A really long day that needed a bit of humor

The photo above makes fun of Tom Doumolin, leader of the Giro d’Italia bike race in Italy, having to stop riding his bike during the middle of a stage and, er, make use of a field for a toilet. Riding to work this morning, Kevin spotted someone with a toilet in their front yard, terribly convenient (but not terribly private) for a cyclist in need!

This, as mentioned, was a very long day for me, starting late yesterday, when blood test results came back indicating that there were some anomalies that were entirely unrelated to my breathing issues but potentially serious. The sort of thing that, when the “New test results available” email comes from Kaiser, you open with some degree of fear & trepidation. Definitely had some trouble sleeping last night, going over in my mind all the worst possibilities, and those fears weren’t softened when the Hematology department said I needed to come in today. Ummm… ok?

Did I tell you some (most?) aspects of getting older suck? When the nurse first took my blood pressure, I did the usual spiking thing, kicking it up to 160/90. I explained that’s just what I do in a doctor’s office, so she gave me a chance to collect my wits (calm down a bit) and bingo, 135/83. For me, in a medical environment, that’s darned good. The problem is that I have this real fear of needles, and guess what I associate with needles?

After spending quite a bit of time with the Doctor it turns out what I’ve got isn’t really that big a deal (very high platelet count) and can be managed with a pretty benign medication. That’s the good side. The bad side is that I’ll be on an every-two-week blood test regimen for a while as they figure out the best dose for an appropriate response. Did I tell you I hate needles?

If I was younger, there wouldn’t be much reason to bother with bringing the platelet level down, but man, if you’re over 60, you might just as well forget about whatever warranty you thought your body had! Platelets are a good thing in normal numbers; they allow your blod to clot so cuts can heal. But in too-high numbers, platelets can essentially over-react and cause blood clots in aging bodies. Hate that.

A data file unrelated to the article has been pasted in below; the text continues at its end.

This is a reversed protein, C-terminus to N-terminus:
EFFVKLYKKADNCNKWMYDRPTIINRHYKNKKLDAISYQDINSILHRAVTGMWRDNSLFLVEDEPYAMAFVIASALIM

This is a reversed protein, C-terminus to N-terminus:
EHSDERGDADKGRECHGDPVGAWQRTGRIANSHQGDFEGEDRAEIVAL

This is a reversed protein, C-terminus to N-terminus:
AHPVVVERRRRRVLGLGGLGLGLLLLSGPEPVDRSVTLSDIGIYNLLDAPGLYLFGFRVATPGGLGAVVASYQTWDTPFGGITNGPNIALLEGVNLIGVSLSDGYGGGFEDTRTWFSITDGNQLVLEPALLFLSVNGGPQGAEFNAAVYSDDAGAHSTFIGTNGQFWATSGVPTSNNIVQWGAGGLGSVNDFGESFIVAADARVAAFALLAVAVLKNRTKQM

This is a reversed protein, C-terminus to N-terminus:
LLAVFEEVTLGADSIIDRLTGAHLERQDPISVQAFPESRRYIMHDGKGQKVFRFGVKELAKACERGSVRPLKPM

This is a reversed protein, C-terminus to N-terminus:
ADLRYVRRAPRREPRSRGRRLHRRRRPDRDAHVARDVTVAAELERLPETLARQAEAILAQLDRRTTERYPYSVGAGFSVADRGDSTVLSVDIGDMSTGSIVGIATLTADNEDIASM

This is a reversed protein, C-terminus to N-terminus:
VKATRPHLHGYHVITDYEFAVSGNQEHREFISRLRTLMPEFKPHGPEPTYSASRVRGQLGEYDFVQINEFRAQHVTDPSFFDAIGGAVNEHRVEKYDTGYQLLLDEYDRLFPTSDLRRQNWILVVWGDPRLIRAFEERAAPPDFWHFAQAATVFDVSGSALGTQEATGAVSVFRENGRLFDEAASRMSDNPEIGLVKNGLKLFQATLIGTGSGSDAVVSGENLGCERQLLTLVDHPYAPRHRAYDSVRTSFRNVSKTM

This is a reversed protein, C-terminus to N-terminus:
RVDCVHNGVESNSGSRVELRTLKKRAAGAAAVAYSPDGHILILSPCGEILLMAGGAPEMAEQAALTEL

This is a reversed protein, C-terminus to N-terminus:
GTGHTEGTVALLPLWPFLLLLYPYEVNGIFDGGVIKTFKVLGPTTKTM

I will say that I’m getting better at facing up to the mental challenges of having blood drawn. One of the funnier things the Doctor mentioned was that I must be new to Kaiser, since I had no real lab work on file prior to 2009. Yeah, well, I’ve been with Kaiser since, what, 1972 or something like that? Just stayed in “stealth” mode.

Stealth mode no more. It was a long and successful non-medicated ride for 55 years I think? But time to embrace better life through chemistry I guess. And less fear of blood test results. You just deal with it and keep on moving.

Message to mom- the doctor said there are no limitations whatsoever on what I can do. It’s possible the new meds could make me a bit fatigued at times, but she said no biggie, just rest up a bit. I asked her if there’s an issue if I just “push through it” and she gave me the strangest look, as in why would you do that?, but said no, you’re not going to hurt yourself doing so. Also, had the moles checked. All good. No need to call me. I’m fine. 🙂

Oh right, the ride report. Just myself and Kevin (kid) today, which was a bit odd. Sure, it was wet and cold up on Skyline, wet and cold enough that we skipped with West Old LaHonda section, thinking it would be really fogged in. And thinking in the back of our minds, what if it’s actually really beautiful on that side of the hill? We’ll never know.

Why the barriers SHOULD be in place on West Old LaHonda

Nice ride this morning; myself, JR, George & Marcus. Kevin (the kid) wasn’t with us, as he was working through double-vision this morning, an after-affect of accidentally taking his night-time dose of epilepsy meds twice. The pace was so easy heading up Kings that even I was able to hold a conversation!

A bit cool at the start, but we emerged from the fog about halfway up Kings.

Now, about West Old LaHonda. The road is posted as being closed to all through traffic, including cars, motorcycles and bicycles. Clearly there is not much of a safety issue for cyclists heading across the remaining undamaged section of road (shown in the video), but obviously it’s dangerously narrow for cars and likely to suffer damage if a 4-wheeled 3000 pound vehicle rolls across it. Unfortunately, this morning was the second time I’ve seen one of the barriers turned sideways, allowing a car to drive through, not to mention cyclists.

OK, seriously, is it really that big a deal to have to get off your bike to walk around the edge of a barrier? And that’s the worst-possible scenario; I’ve always been able to carefully ride around it on the “safe” side (not where the roadway has been damaged) since the barrier isn’t quite as wide as the road.

Cyclists need more respect, not less. We’re already traveling on a road that’s officially closed to traffic, with the darned good excuse that it’s a far safer route than the parallel section of Highway 84. Far as I know, there have been no incidences of cyclists being ticketed for this. Let’s not push our luck. If you know of any cyclist who thinks it a cool idea to move the barrier to the side, so we can barrel through at speed, try to explain why that’s not such a good idea. And if you ride through and see the barrier’s been moved out of place, please consider moving it back where it belongs.

The worst of all possible things would be if cyclists had moved the barrier and allowed cars to drive through, doing such heavy damage to the road that it’s closed, in a very real way (as in, no way to get across the chasm on a bike), for a very long time.